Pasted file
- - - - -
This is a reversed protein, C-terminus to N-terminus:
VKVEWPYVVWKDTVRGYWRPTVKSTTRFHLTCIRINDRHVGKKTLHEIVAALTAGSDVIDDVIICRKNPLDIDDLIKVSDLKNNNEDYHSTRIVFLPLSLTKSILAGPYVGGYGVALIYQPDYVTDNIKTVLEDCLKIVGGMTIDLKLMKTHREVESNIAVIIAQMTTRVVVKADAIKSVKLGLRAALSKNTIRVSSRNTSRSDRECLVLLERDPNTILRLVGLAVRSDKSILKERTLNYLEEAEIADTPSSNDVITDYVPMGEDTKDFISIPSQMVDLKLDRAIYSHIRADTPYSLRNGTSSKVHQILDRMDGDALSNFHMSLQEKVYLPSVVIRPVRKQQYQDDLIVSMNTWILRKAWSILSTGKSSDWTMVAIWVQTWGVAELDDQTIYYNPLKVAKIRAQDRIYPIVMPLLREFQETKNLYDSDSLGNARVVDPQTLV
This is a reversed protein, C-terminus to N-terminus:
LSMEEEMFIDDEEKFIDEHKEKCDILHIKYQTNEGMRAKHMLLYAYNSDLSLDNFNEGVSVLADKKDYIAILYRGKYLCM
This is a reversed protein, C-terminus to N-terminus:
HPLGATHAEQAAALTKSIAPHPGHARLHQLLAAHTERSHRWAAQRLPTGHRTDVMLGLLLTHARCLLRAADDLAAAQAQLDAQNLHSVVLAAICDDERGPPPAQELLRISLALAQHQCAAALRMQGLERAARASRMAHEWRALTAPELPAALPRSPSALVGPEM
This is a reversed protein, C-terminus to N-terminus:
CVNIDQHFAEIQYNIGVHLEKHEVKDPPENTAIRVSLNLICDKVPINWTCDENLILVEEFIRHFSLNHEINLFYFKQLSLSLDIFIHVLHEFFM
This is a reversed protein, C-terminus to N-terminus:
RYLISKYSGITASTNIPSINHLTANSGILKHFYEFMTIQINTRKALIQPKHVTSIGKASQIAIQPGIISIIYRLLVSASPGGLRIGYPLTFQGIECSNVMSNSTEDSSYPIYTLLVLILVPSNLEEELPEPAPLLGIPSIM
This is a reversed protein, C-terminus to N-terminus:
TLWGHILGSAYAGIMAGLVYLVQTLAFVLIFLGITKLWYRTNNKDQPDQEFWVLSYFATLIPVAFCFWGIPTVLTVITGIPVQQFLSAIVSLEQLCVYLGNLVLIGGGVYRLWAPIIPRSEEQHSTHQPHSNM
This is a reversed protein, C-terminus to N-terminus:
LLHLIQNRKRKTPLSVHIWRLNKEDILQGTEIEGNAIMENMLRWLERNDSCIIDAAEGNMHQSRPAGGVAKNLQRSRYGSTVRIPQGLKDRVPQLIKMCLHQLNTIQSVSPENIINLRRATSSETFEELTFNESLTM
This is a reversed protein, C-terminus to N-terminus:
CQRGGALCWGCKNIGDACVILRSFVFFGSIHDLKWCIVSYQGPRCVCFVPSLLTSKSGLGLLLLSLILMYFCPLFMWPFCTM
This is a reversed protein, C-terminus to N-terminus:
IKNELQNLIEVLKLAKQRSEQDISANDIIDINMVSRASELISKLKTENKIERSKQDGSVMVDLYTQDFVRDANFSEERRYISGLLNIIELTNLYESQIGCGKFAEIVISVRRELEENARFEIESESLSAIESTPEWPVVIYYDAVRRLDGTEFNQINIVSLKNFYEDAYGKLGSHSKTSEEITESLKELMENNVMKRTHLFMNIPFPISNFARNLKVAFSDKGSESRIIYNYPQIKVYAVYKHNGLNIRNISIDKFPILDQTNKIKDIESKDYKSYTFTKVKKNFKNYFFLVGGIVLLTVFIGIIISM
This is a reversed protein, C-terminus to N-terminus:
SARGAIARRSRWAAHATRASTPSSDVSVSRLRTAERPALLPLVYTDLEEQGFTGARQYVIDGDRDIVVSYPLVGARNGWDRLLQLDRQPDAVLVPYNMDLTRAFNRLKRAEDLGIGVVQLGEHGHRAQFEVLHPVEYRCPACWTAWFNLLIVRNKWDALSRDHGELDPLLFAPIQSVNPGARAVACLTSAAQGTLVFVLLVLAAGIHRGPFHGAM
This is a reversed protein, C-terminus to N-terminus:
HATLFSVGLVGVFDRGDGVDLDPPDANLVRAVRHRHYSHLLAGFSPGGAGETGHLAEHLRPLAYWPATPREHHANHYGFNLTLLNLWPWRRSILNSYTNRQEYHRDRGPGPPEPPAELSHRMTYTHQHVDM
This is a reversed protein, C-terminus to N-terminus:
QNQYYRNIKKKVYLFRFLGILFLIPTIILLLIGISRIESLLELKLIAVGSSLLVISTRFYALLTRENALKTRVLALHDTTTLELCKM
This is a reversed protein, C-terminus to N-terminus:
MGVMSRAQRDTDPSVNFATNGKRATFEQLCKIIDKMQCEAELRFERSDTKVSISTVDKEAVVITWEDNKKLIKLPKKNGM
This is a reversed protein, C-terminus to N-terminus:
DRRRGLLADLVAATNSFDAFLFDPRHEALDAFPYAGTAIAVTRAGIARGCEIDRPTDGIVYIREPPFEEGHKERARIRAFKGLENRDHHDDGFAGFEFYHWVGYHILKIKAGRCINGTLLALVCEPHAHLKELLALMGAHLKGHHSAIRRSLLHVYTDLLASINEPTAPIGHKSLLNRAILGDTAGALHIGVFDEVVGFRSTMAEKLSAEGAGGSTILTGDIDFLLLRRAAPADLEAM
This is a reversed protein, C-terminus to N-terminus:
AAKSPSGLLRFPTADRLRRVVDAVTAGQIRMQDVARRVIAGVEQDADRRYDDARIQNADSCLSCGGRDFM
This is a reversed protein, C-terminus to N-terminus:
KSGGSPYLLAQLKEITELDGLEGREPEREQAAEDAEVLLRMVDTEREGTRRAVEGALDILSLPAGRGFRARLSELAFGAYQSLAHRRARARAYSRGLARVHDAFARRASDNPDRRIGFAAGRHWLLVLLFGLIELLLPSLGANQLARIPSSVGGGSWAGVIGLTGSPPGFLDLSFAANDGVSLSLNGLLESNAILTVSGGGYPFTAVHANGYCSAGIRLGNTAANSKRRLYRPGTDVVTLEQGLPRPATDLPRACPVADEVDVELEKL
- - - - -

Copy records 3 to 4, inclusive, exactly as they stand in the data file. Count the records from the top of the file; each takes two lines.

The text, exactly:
This is a reversed protein, C-terminus to N-terminus:
HPLGATHAEQAAALTKSIAPHPGHARLHQLLAAHTERSHRWAAQRLPTGHRTDVMLGLLLTHARCLLRAADDLAAAQAQLDAQNLHSVVLAAICDDERGPPPAQELLRISLALAQHQCAAALRMQGLERAARASRMAHEWRALTAPELPAALPRSPSALVGPEM
This is a reversed protein, C-terminus to N-terminus:
CVNIDQHFAEIQYNIGVHLEKHEVKDPPENTAIRVSLNLICDKVPINWTCDENLILVEEFIRHFSLNHEINLFYFKQLSLSLDIFIHVLHEFFM